Premier Sandy Silver talks to reporters after legislative assembly’s Question Period in Whitehorse on Nov. 27. Silver explained to reporters why a motion he submitted, which was retracted the following day, wasn’t promptly resubmitted. (Crystal Schick/Yukon News)

Silver waffles on electoral reform plans

He now says he supports an all-party committee. He disagreed with the idea in October

Premier Sandy Silver now insists he has supported a select committee on electoral reform all along.

“We always knew that a select committee would have to be formed, from the day one, because … you still have to strike the select committees or the boards of the Yukon legislative assembly,” he said on Nov. 27, the final day of the fall sitting.

During an in-person interview the next day with a News reporter, he said plans changed when Jessica Lott Thompson, the former chair of the commission, resigned. Now, a select committee would be prioritized, Silver said.

A letter tabled in October written by Floyd McCormick, the former clerk of the legislative assembly, called for the formation of a select committee comprised of MLAs from each party. Silver told reporters then that he disagreed with that idea.

“So again, a select committee is all-party,” he said on Oct. 23. “That’s now three political parties in a room together going out there and doing that (the work of the commission as pitched by the Liberals). I don’t agree. I want to make sure any move that we do gets to the Yukon public. I believe that it needs to be independent of political interference.”

McCormick sent the letter to the Members’ Services Board in the summer criticizing the Liberals, noting that the process, contrary to what Silver has repeatedly said, isn’t independent because the party is controlling it.

Both the NDP and Yukon Party have put forward, with nuances, that all parties should be more involved in the electoral reform process. During the sitting, Silver reiterated that he is open to working collaboratively with opposition leaders, a point routinely contested by Yukon Party MLAs.

The formation of a select committee has not been put forward as an option by Silver until now.

Silver confirmed that he now supports the formation of a committee comprised of MLAs from all parties despite the withdrawal of motion of his calling for such. It was withdrawn this week because the clerk’s office found it was out of order.

According to the Nov. 24 motion, the select committee would be made up of three Liberal MLAs, two from the official opposition and one from the third party. They would have reported back to the legislative assembly in June with their findings.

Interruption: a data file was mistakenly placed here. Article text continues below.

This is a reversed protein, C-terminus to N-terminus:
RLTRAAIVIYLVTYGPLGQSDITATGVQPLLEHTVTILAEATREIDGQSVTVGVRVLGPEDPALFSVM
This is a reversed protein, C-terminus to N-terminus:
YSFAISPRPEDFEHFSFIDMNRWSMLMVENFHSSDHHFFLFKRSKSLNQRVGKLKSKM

Silver said he’s “chomping at the bit” to have MLAs go out and engage Yukoners on electoral reform.

Asked why his motion wasn’t immediately tweaked and resubmitted, he said, “You know, it’s one of those things where we offered, you know, to work on a motion that could be unanimously consented upon,” noting a “herculean” effort with the NDP this week to see it through successfully.

“We put in wording that became problematic to the assembly because you have to have a chair decided upon. There could have been other language, there could have been other ways of doing it.”

He characterized it as a race against the clock, with the Liberals and NDP trying to reach a consensus on wording before the deadline struck.

“We simply ran out of time.”

It’s hard to speculate what will happen going forward, Silver said.

“I hope that both political parties in opposition will come together and re-tweak the motion. We believe we’re very close.”

He clarified that a plan to strike a committee is still in the works.

Asked when one would be established, he said, “We ran out of time this session, so you’ll have to stay tuned for spring session.”

NDP Leader Kate White said she’s disappointed with the outcome.

“I’d hoped we would get a select committee on electoral reform going. That was my deep hope. (We’re) no farther ahead than we were.”

Liz Hanson, NDP MLA for Whitehorse Centre, tabled a similar motion on Nov. 27. It sets a Dec. 9 deadline to have representatives selected.

White said the NDP’s stance on electoral reform has remained consistent since the Liberals came to power.

Asked whether she sees a positive in Silver’s change in position, “Yeah, for sure it is. We’ll continue working with the Liberals and the Yukon Party in hopes that we can get there, but I was hopeful that we would get there today.

“I’m hopeful that, come spring, we table something again.”

Stacey Hassard, interim leader of the Yukon Party, said Silver “gaslit” local media by saying it’s always been in the cards to develop a select committee.

When he met with Silver and White about the matter, Hassard said he told them that this is a process that shouldn’t be rushed.

“It’s really unfortunate that we are where we are today,” he said.

“I even suggested we have a special sitting, whether it be one or two days in December, January, February, whenever we could get everyone together with the appropriate wording that everyone was happy with, and lets move forward with this.”

The NDP supports the idea of a special sitting, too, according to a Nov. 28 statement from White.

Contact Julien Gignac at julien.gignac@yukon-news.com

Electoral reformYukon

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